No, not witchcraft, witcraft—the craft of wit. Too often the subtle distinctions between these two arts have been overlooked.

Ralph Lever was not a proto-Salemite. He was a logician and a patriotic Englishman. His treatise on logic, The Arte of Reason, rightly termed Witcraft: teaching a perfect way to argue and dispute, was published in 1573. It contained many ingenious terms coined from old Anglo-Saxon words that were intended to replace the rhetorical, logical, and grammatical terms derived from Latin and Greek.

Here are some of the substitutions—improvements!—he wanted to make:

Witcraft, of course, was his word for logic and speachcraft was his corresponding word for rhetoric. In Lever's terminology, a speachcrafter would begin his speache with a forespeache (a preface or introduction) and would close with an endspeache (a conclusion).

His vocabulary set for logic—I mean, witcraft—is nearly as intuitive. Lever wasn't a fan of erudite verbiage like "proposition;" he believed that people ought to say what they mean. Therefore, all logical propositions were called sayes. A declarative proposition was called a shewsay, a conditional proposition was called an ifsay, and, best of all, a definition was called a saywhat. Likewise, the premises of an argument were its foresayes and the argument's logical conclusion was simply the endsay.

Why not use the traditional terms?

Lever wrote this treatise in that exciting time when the identity of the English language was still emerging. In speech and in writing, the language was in constant flux. There were no standardizations, only temporary conventions of diction, spelling, syntax, grammar, etc. However, literate Englishmen were formally educated in the classical languages and they relied, perhaps too heavily, on their smalle Latine & lesse Greeke for their ability to improvise vernacular English.

And they had to improvise often, especially in the more technical fields of the time: natural philosophy, theology, rhetoric, and law. They were continually inventing neologisms and anglicizing foreign words to compensate for the meager mother tongue.

But a growing strain of nationalism and a growing intolerance of froufrou classical pedantry led many writers to avoid foreign polysyllabic words from Greek, Latin, Italian, or French. As George Gascoigne advised developing English poets,

"The most auncient English wordes are of one sillable, so that the more monosyllables that you use the truer Englishman you shall seeme, and the less you shall smell of the Inkehorne."
(Certayne Notes of Instruction Concerning the Making of Verse or Rhyme in English, 1575)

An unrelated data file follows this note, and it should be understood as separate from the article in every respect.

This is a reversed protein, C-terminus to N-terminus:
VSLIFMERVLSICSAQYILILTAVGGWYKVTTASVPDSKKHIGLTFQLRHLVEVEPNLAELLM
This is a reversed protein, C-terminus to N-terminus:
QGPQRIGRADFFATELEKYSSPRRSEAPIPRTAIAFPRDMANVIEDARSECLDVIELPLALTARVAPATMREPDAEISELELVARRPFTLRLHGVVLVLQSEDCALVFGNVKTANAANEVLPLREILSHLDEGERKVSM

So how does this look in writing? Here's a sample saywhat from the book:

Gaynsaying shewsays are two shewsays, the one a yeasay and the other a naysay, changing neither foreset, backset, nor verb.

A saywhat indeed; now here's a translation into modern English:

Opposing propositions are two propositions, one an affirmation and the other a negation, without changing the subject term, predicate term, or verb.

As mentioned earlier, advocates of vernacular English like Lever and Gascoigne wanted to protect the mother tongue and give it its own character distinct from foreign languages. However, I think it was probably more important to them as a general principle that ideas not be obscured by learnèd words and that effective communication not be sacrificed for ornamentation's sake. They valued wit more than learning and advocated the clever compounding of two familiar words to make a new idea.


It turns out that Lever would be greatly outdone by a certain one of his contemporaries in terms of his contributions (or in his contribution of terms?) to the English language. And what is Shakespeare's linguistic genius? How can it be specified? It is like a winged amphibian at play in the fertile fen of human languages. It is equally at home in the rich muck of Anglo-Saxon as it is in the lucid lakes of Latin. Vaulting (Will's word) above both, it soars awhile before sumberging in a puddle with a ploosh.

In many places our language is stagnant with cliche and sloshed through by heedless waders who crush the delicate etymological flora. But it is always teeming with new life and its organic messiness resists most attempts at gardening. In their own ways, Lever and Shakespeare call us to attend more closely to what we say. I love Lever for loving honest speech, but I cannot abide by his retaining walls. I love Shakespeare for delighting in the muddy ambiguities of language. I am happy to inhabit his swamp. I admire his mire.

McDonald, Russ. Shakespeare and the Arts of Language. Oxford: Oxford UP, 2001.

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